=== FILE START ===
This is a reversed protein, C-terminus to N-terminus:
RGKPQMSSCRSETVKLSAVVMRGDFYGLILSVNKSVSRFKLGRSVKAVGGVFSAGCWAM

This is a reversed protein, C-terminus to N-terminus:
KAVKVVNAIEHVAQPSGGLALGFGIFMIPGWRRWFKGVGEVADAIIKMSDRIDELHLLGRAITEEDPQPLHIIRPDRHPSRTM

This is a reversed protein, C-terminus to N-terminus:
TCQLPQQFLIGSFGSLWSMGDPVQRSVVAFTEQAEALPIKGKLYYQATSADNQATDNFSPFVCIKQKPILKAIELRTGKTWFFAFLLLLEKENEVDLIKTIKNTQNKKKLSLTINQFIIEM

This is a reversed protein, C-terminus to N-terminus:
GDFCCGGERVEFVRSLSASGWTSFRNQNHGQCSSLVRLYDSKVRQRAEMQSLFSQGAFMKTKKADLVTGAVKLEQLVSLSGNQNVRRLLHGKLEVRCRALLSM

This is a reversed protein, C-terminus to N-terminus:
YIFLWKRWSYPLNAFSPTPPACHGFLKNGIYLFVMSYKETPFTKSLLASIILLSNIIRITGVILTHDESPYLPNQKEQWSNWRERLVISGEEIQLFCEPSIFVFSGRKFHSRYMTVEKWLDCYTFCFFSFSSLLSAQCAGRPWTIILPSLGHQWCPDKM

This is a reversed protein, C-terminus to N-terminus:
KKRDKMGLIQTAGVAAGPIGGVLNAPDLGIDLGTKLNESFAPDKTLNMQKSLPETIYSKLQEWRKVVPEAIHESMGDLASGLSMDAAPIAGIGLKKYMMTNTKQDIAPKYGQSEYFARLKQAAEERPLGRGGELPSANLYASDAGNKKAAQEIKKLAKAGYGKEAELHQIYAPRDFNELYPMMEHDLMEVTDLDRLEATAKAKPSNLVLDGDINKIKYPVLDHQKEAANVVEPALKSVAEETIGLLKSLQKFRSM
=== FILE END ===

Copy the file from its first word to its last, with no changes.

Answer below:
This is a reversed protein, C-terminus to N-terminus:
RGKPQMSSCRSETVKLSAVVMRGDFYGLILSVNKSVSRFKLGRSVKAVGGVFSAGCWAM

This is a reversed protein, C-terminus to N-terminus:
KAVKVVNAIEHVAQPSGGLALGFGIFMIPGWRRWFKGVGEVADAIIKMSDRIDELHLLGRAITEEDPQPLHIIRPDRHPSRTM

This is a reversed protein, C-terminus to N-terminus:
TCQLPQQFLIGSFGSLWSMGDPVQRSVVAFTEQAEALPIKGKLYYQATSADNQATDNFSPFVCIKQKPILKAIELRTGKTWFFAFLLLLEKENEVDLIKTIKNTQNKKKLSLTINQFIIEM

This is a reversed protein, C-terminus to N-terminus:
GDFCCGGERVEFVRSLSASGWTSFRNQNHGQCSSLVRLYDSKVRQRAEMQSLFSQGAFMKTKKADLVTGAVKLEQLVSLSGNQNVRRLLHGKLEVRCRALLSM

This is a reversed protein, C-terminus to N-terminus:
YIFLWKRWSYPLNAFSPTPPACHGFLKNGIYLFVMSYKETPFTKSLLASIILLSNIIRITGVILTHDESPYLPNQKEQWSNWRERLVISGEEIQLFCEPSIFVFSGRKFHSRYMTVEKWLDCYTFCFFSFSSLLSAQCAGRPWTIILPSLGHQWCPDKM

This is a reversed protein, C-terminus to N-terminus:
KKRDKMGLIQTAGVAAGPIGGVLNAPDLGIDLGTKLNESFAPDKTLNMQKSLPETIYSKLQEWRKVVPEAIHESMGDLASGLSMDAAPIAGIGLKKYMMTNTKQDIAPKYGQSEYFARLKQAAEERPLGRGGELPSANLYASDAGNKKAAQEIKKLAKAGYGKEAELHQIYAPRDFNELYPMMEHDLMEVTDLDRLEATAKAKPSNLVLDGDINKIKYPVLDHQKEAANVVEPALKSVAEETIGLLKSLQKFRSM